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For example, I have:

string = "123ab4 5"

I want to be able to get the following list:

["123","ab","4","5"]

rather than list(string) giving me:

["1","2","3","a","b","4"," ","5"]
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4  
what are the rules? what have you tried so far? –  deathApril Nov 19 '12 at 16:17
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5 Answers

up vote 8 down vote accepted

Find one or more adjacent digits (\d+), or if that fails find non-digit, non-space characters ([^\d\s]+).

>>> string = '123ab4 5'
>>> import re
>>> re.findall('\d+|[^\d\s]+', string)
['123', 'ab', '4', '5']

If you don't want the letters joined together, try this:

>>> re.findall('\d+|\S', string)
['123', 'a', 'b', '4', '5']
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You don't need to have the \s there, and you shouldn't shadow built-ins using string as a variable name. - Also, your script does not catch the space character. –  Inbar Rose Nov 19 '12 at 16:24
    
@InbarRose string isn't a builtin as such (it's a deprecated module for those purposes) - and import string is rarely used... it's more used as from string import where those are constants or maketrans –  Jon Clements Nov 19 '12 at 16:28
    
@john - you are correct, my apologies. it seems i also misread the question. you have the correct solution to this problem. :) +1 –  Inbar Rose Nov 19 '12 at 16:28
1  
Until it's no longer a module included with Python at all, I think it still probably shouldn't be used as a variable. Just my 2 cents. –  acjay Nov 19 '12 at 16:58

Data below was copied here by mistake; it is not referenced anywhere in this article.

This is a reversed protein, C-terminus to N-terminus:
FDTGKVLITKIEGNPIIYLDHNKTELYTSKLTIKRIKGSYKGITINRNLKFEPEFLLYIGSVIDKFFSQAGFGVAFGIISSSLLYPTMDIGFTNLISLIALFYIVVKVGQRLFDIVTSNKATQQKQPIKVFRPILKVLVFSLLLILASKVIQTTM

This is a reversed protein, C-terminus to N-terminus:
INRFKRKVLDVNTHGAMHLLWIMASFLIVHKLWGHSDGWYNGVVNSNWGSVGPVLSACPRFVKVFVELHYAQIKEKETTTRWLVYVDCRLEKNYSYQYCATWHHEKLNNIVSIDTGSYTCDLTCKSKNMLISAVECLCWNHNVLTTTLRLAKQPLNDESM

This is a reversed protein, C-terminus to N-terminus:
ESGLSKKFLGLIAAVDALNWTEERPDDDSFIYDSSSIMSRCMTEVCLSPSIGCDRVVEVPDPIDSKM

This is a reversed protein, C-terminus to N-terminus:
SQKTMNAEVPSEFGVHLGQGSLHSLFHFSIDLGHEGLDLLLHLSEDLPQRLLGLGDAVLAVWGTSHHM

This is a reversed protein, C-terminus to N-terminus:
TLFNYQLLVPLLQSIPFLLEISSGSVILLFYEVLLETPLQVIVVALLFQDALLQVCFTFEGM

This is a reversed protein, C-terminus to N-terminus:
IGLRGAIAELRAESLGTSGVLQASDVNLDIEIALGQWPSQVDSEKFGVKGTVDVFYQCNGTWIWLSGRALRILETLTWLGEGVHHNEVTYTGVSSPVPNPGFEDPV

Quick question before I have to go (OP here). How would I go about splitting the string in the middle into "a","b"? –  Wrath Nov 19 '12 at 17:03
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The other solutions are definitely easier. If you want something far less straightforward, you could try something like this:

>>> import string
>>> from itertools import groupby
>>> s = "123ab4 5"
>>> result = [''.join(list(v)) for _, v in groupby(s, key=lambda x: x.isdigit())]
>>> result = [x for x in result if x not in string.whitespace]
>>> result
['123', 'ab', '4', '5']
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"If you want something far less straightforward..." -- Love it. –  John Kugelman Nov 19 '12 at 16:24
    
@JohnKugelman Haha, wanted to make sure that everyone knew it was a horrible solution (although that much was clear :) ) –  RocketDonkey Nov 19 '12 at 16:25
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You could do:

>>> [el for el in re.split('(\d+)', string) if el.strip()]
['123', 'ab', '4', '5']
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This doesn't split a b c correctly. –  John Kugelman Nov 19 '12 at 16:30
    
@JohnKugelman true, but since given the question, it's ambigious as to whether they should be or not.... –  Jon Clements Nov 19 '12 at 16:34
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This will give the split you want:

re.findall(r'\d+|[a-zA-Z]+', "123ab4 5")

['123', 'ab', '4', '5']
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you can do a few things here, you can

1. iterate the list and make groups of numbers as you go, appending them to your results list.

not a great solution.

2. use regular expressions.

implementation of 2:

>>> import re
>>> s = "123ab4 5"
>>> re.findall('\d+|[^\d]', s)
['123', 'a', 'b', '4', ' ', '5']

you want to grab any group which is at least 1 number \d+ or any other character.

edit

John beat me to the correct solution first. and its a wonderful solution.

i will leave this here though because someone else might misunderstand the question and look for an answer to what i thought was written also. i was under the impression the OP wanted to capture only groups of numbers, and leave everything else individual.

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